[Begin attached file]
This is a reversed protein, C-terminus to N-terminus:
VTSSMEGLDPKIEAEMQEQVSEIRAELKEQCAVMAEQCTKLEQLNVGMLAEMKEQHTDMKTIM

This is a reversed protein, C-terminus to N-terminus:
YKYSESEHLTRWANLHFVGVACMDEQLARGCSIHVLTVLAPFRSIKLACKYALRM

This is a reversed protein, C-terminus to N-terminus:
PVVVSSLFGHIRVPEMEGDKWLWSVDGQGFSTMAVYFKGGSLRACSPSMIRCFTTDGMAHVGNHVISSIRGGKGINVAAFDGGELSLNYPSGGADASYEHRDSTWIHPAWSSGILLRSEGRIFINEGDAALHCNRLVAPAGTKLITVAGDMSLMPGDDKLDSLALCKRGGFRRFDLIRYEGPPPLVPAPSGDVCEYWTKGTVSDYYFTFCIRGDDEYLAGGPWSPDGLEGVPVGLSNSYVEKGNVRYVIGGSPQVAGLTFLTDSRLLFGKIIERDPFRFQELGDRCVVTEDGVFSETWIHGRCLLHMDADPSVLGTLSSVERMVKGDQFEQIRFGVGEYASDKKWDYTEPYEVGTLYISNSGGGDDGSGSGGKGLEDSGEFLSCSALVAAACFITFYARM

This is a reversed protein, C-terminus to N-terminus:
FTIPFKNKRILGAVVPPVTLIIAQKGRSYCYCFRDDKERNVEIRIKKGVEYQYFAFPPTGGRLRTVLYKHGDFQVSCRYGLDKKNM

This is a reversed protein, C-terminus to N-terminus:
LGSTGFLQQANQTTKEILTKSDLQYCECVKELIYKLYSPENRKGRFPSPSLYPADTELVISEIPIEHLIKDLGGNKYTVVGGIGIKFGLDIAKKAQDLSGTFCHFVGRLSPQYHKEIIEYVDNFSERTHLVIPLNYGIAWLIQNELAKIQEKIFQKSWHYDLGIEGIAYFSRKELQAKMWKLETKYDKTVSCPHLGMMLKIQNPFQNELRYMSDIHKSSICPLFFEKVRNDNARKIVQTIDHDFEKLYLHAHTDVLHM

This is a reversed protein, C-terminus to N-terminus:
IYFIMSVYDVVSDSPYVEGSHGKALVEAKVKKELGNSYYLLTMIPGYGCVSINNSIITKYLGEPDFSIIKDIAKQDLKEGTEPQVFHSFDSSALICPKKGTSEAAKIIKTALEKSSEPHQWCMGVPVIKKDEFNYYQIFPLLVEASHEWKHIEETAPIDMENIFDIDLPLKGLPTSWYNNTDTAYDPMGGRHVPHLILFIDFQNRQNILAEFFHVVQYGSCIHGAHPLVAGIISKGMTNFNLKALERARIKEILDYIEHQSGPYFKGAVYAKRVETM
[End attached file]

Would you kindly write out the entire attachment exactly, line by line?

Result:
This is a reversed protein, C-terminus to N-terminus:
VTSSMEGLDPKIEAEMQEQVSEIRAELKEQCAVMAEQCTKLEQLNVGMLAEMKEQHTDMKTIM

This is a reversed protein, C-terminus to N-terminus:
YKYSESEHLTRWANLHFVGVACMDEQLARGCSIHVLTVLAPFRSIKLACKYALRM

This is a reversed protein, C-terminus to N-terminus:
PVVVSSLFGHIRVPEMEGDKWLWSVDGQGFSTMAVYFKGGSLRACSPSMIRCFTTDGMAHVGNHVISSIRGGKGINVAAFDGGELSLNYPSGGADASYEHRDSTWIHPAWSSGILLRSEGRIFINEGDAALHCNRLVAPAGTKLITVAGDMSLMPGDDKLDSLALCKRGGFRRFDLIRYEGPPPLVPAPSGDVCEYWTKGTVSDYYFTFCIRGDDEYLAGGPWSPDGLEGVPVGLSNSYVEKGNVRYVIGGSPQVAGLTFLTDSRLLFGKIIERDPFRFQELGDRCVVTEDGVFSETWIHGRCLLHMDADPSVLGTLSSVERMVKGDQFEQIRFGVGEYASDKKWDYTEPYEVGTLYISNSGGGDDGSGSGGKGLEDSGEFLSCSALVAAACFITFYARM

This is a reversed protein, C-terminus to N-terminus:
FTIPFKNKRILGAVVPPVTLIIAQKGRSYCYCFRDDKERNVEIRIKKGVEYQYFAFPPTGGRLRTVLYKHGDFQVSCRYGLDKKNM

This is a reversed protein, C-terminus to N-terminus:
LGSTGFLQQANQTTKEILTKSDLQYCECVKELIYKLYSPENRKGRFPSPSLYPADTELVISEIPIEHLIKDLGGNKYTVVGGIGIKFGLDIAKKAQDLSGTFCHFVGRLSPQYHKEIIEYVDNFSERTHLVIPLNYGIAWLIQNELAKIQEKIFQKSWHYDLGIEGIAYFSRKELQAKMWKLETKYDKTVSCPHLGMMLKIQNPFQNELRYMSDIHKSSICPLFFEKVRNDNARKIVQTIDHDFEKLYLHAHTDVLHM

This is a reversed protein, C-terminus to N-terminus:
IYFIMSVYDVVSDSPYVEGSHGKALVEAKVKKELGNSYYLLTMIPGYGCVSINNSIITKYLGEPDFSIIKDIAKQDLKEGTEPQVFHSFDSSALICPKKGTSEAAKIIKTALEKSSEPHQWCMGVPVIKKDEFNYYQIFPLLVEASHEWKHIEETAPIDMENIFDIDLPLKGLPTSWYNNTDTAYDPMGGRHVPHLILFIDFQNRQNILAEFFHVVQYGSCIHGAHPLVAGIISKGMTNFNLKALERARIKEILDYIEHQSGPYFKGAVYAKRVETM